Blood clot risk
Cancer and some cancer treatments can increase the risk of a blood clot. Symptoms of a blood clot include:
- throbbing pain, redness or swelling in a leg or arm
- suddenly feeling breathless or coughing
- sharp chest pain, which may be worse when you cough or take a deep breath.
If you have any of these symptoms, contact the hospital straight away on the 24-hour contact number you have been given. If you cannot get through to your doctor, call the NHS urgent advice number on 111.
A blood clot is serious, but it can be treated with drugs that thin the blood (anticoagulants). Your doctor or nurse can give you more information.
You can help reduce the risk of developing a blood clot by:
- staying active during treatment
- drinking plenty of fluids, especially water.
You may be given anticoagulants to help prevent a clot.
Some medicines can affect how this treatment works or be harmful when you are having it. Always tell your cancer doctor about any drugs you are taking or planning to take, such as:
- medicines you have been prescribed
- medicines you buy in a shop or chemist
- vitamins, herbal drugs and complementary therapies.
Tell other doctors, pharmacists or dentists who prescribe or give you medicines that you are having this cancer treatment.
You can visit the electronic Medicines Compendium (eMC) for more detailed information about your treatment.
Vaccinations can reduce your risk of getting certain infections. Your doctor or nurse may talk to you about having vaccinations.
Doctors usually recommend that people with cancer have a flu vaccination and a coronavirus (covid) vaccination. These are both inactivated vaccinations that can help reduce the risk of infection. People with weak immune systems can have these, as they are not live vaccinations.
If your immune system is weak, you need to avoid live vaccinations. This is because they can make you unwell. Live vaccines contain a very weak version of the illness they are vaccinating you against. Your cancer doctor or GP can tell you more about live and inactivated vaccinations.
Your doctor will advise you not to get pregnant or make someone pregnant while having this treatment. The drugs may harm a developing baby. It is important to use contraception during your treatment and for a while after treatment finishes. Your doctor, nurse or pharmacist can tell you more about this.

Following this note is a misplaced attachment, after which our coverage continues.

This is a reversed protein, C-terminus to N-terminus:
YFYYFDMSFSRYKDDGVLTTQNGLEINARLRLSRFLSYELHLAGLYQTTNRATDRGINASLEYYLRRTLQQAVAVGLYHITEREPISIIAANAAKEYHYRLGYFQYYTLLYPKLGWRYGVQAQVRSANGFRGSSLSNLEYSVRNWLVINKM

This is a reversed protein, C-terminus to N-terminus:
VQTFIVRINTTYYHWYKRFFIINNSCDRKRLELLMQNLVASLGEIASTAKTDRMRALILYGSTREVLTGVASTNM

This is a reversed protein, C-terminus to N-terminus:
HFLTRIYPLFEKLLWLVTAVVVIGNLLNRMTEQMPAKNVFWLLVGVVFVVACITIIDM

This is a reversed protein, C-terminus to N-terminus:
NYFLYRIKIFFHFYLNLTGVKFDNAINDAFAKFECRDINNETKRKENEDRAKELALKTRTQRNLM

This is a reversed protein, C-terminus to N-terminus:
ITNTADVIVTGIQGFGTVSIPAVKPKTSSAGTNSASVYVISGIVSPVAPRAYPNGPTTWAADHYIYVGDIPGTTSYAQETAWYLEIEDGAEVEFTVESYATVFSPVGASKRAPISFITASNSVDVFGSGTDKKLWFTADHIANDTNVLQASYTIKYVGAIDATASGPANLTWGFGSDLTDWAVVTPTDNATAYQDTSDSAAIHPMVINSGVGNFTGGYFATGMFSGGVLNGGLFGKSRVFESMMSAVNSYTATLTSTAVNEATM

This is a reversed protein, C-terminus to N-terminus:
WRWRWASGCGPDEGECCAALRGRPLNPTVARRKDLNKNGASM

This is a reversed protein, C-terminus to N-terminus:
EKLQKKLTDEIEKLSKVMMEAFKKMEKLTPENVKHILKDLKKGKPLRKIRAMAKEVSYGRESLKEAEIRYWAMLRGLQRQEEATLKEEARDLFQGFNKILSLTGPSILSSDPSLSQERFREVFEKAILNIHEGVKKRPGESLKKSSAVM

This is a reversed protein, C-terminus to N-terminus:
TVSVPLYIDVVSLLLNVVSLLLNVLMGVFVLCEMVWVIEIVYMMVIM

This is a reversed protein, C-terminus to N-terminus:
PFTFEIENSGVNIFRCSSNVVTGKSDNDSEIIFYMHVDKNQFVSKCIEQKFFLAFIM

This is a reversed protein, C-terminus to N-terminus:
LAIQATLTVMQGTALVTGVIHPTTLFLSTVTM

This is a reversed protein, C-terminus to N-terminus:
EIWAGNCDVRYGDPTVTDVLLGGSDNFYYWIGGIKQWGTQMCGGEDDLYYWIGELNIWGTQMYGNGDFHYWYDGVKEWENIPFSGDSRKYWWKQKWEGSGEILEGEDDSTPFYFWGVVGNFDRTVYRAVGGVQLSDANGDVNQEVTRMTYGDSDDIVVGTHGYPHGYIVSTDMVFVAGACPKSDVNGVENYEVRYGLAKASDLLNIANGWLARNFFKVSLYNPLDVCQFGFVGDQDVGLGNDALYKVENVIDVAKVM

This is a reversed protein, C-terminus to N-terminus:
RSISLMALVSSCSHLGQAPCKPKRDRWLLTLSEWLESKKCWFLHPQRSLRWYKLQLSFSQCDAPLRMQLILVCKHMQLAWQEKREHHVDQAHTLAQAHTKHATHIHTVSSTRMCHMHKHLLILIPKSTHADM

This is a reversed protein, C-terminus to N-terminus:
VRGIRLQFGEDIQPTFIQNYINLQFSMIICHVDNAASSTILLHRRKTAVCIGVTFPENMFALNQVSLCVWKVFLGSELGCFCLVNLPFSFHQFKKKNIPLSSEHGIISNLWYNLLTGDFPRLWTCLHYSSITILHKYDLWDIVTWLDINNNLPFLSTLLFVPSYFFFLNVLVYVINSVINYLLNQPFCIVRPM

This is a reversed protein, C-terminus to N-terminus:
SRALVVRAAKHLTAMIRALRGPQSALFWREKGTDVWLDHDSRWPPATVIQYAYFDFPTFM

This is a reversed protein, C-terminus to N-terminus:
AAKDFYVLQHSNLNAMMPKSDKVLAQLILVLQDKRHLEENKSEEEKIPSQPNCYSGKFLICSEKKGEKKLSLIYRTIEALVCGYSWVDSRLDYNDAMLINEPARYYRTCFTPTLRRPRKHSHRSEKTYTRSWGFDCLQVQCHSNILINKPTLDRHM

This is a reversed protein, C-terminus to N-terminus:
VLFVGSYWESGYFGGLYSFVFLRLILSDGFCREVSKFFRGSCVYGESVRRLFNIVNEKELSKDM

You are advised not to breastfeed while having this treatment, or for some time after treatment finishes. This is because the drugs could be passed to the baby through breast milk.
Your doctor or nurse can give you more information.
Medical and dental treatment
If you need medical treatment for any reason other than cancer, always tell the doctors and nurses you are having cancer treatment. Give them the contact details for your cancer doctor so they can ask for advice.
If you think you need dental treatment, talk to your cancer doctor or nurse. Always tell your dentist you are having cancer treatment.
This information has been written, revised and edited by Macmillan Cancer Support’s Cancer Information Development team. It has been reviewed by expert health professionals and people living with cancer.
Our cancer information has been awarded the PIF TICK. Created by the Patient Information Forum, this quality mark shows we meet PIF’s 10 criteria for trustworthy health information.
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- use plain English
- explain medical words
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We use gender-inclusive language and talk to our readers as ‘you’ so that everyone feels included. Where clinically necessary we use the terms ‘men’ and ‘women’ or ‘male’ and ‘female’. For example, we do so when talking about parts of the body or mentioning statistics or research about who is affected.